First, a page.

From a creative writing standpoint—or, at least, my creative writing standpoint—crafting a good short story is on the same plane of difficulty as scribbling down the next War and Peace.
I’ve thankfully ditched my old philosophy that a first draft was all that it took to get a short story into suitable shape, but that doesn’t mean I still don’t have a lot of progress left when it comes to writing good short fiction.
While I still plod along with my own work, I do enjoy seeing what others have been able to achieve in so little space (some of the best short stories I’ve read are in the range of a thousand words or even less). I also have a weakness for literary fiction, so it makes sense that I’ve read a plethora of short stories from literary giants like Cather, Hemingway, Fitzgerald, and Faulkner.
But, I started thinking one day, how well would these stories, although many critics consider them classics, appeal to others? So I have decided to review some of the literary short stories that I’ve read in the past few years and see if they’re worth dusting off and diving into. All the authors listed here are Americans, but I deliberately chose writers with chasms between their styles so you can get a good idea of the rich variety of classic short stories out there.
“Young Goodman Brown” by Nathaniel Hawthorne. I read this short story in the autumn of 2016 and was left with the classic head-scratching question, Am I missing something? “Young Goodman Brown,” published in 1835, details a young Puritan man’s discovery of sin in 1600s New England.
The dark, foreboding forest and supernatural characters (like the devil) add an unnerving quality to this theological tale, but I struggled to parse out meaning beneath the surface. Still, “Young Goodman Grown” has great potential to be your next favorite short story if you brush up on Puritan beliefs and prepare yourself for multiple readings.
“A Good Man Is Hard to Find” by Flannery O’Connor. I felt clever and decided to place this 1953 short story right after “Young Goodman Brown” because both some form of “good man” in their titles . . . and much more importantly, deal with religion. Both the initial story and the deeper, more philosophical elements of Connor’s short are enjoyable. A Southern family, headed by a talkative, possibly insecure, grandmother, takes a road trip down to Florida. The vacation starts out humorously, and it’s easy to laugh at the grandmother. A dark twist, though, leads to a surprising, thought-provoking conclusion rooted in O’Connor’s views on Christianity.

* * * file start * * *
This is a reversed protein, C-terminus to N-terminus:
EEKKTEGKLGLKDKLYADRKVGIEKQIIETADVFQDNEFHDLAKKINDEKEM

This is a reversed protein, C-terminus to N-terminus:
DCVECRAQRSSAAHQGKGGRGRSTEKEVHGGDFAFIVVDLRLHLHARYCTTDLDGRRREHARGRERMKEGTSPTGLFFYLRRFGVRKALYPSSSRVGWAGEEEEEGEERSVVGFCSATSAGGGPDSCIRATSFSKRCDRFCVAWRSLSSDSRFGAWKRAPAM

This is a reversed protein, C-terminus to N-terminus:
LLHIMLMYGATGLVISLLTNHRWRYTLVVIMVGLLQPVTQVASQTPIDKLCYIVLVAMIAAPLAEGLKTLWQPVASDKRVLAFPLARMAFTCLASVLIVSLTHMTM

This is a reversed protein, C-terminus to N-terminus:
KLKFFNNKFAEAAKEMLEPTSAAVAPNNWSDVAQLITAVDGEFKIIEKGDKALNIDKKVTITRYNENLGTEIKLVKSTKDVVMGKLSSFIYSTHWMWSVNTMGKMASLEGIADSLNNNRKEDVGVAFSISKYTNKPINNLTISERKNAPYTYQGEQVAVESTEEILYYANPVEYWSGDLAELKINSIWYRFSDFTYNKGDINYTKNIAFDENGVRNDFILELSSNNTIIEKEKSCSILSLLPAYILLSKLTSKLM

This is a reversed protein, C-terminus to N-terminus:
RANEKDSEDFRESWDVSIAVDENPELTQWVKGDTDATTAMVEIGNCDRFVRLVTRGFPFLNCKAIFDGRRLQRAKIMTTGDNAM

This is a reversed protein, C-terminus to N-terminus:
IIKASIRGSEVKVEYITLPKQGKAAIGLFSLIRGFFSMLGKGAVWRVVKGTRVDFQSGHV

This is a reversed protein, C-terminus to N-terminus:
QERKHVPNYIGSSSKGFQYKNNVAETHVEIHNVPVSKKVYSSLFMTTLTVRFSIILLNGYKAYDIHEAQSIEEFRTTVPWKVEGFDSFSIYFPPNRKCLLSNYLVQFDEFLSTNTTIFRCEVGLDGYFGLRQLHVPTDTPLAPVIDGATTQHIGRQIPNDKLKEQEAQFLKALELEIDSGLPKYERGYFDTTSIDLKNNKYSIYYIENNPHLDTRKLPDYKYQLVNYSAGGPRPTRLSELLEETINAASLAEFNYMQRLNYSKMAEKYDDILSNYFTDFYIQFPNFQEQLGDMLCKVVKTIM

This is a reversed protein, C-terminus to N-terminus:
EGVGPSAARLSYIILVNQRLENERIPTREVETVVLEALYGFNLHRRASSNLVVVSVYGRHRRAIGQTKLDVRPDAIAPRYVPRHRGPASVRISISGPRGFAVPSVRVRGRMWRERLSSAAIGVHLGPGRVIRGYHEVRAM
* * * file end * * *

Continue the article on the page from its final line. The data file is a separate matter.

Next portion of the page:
“Hills Like White Elephants” by Ernest Hemingway. A man and a woman in a Spanish train station debate if the woman should get an abortion or not. A huge chunk of the story is simple (though not simplistic) dialogue, and its ending answers nothing and brings up many questions.
I have heard others criticize this story for its clipped minimalism—it’s like Hemingway on steroids—and for another Hemingway trope, which is its depiction of women. I don’t disagree with these critiques. That said, “Hills Like White Elephants” stands out so much in American literature that I recommend reading it, if only for you to make your own opinion on its style and subject matter.
“Barn Burning” by William Faulkner. I like to think of Faulkner and Hemingway as matter and antimatter, at least with writing style, and if “Hills Like White Elephants” strikes you as too barebones, “Barn Burning” (1939) is probably a better bet. The disturbing, vengeful relationship between Sarty Snopes and his barn-burning father, Abner, make this a queasy and haunting read. (The Snopes family of Mississippi appear in several other of Faulkner’s works.) Faulkner showcases family dynamics of loyalty and trust put to the ultimate strain. Beyond the narrative story, Faulkner’s fondness for reveling in the English language is worth checking out in this tale.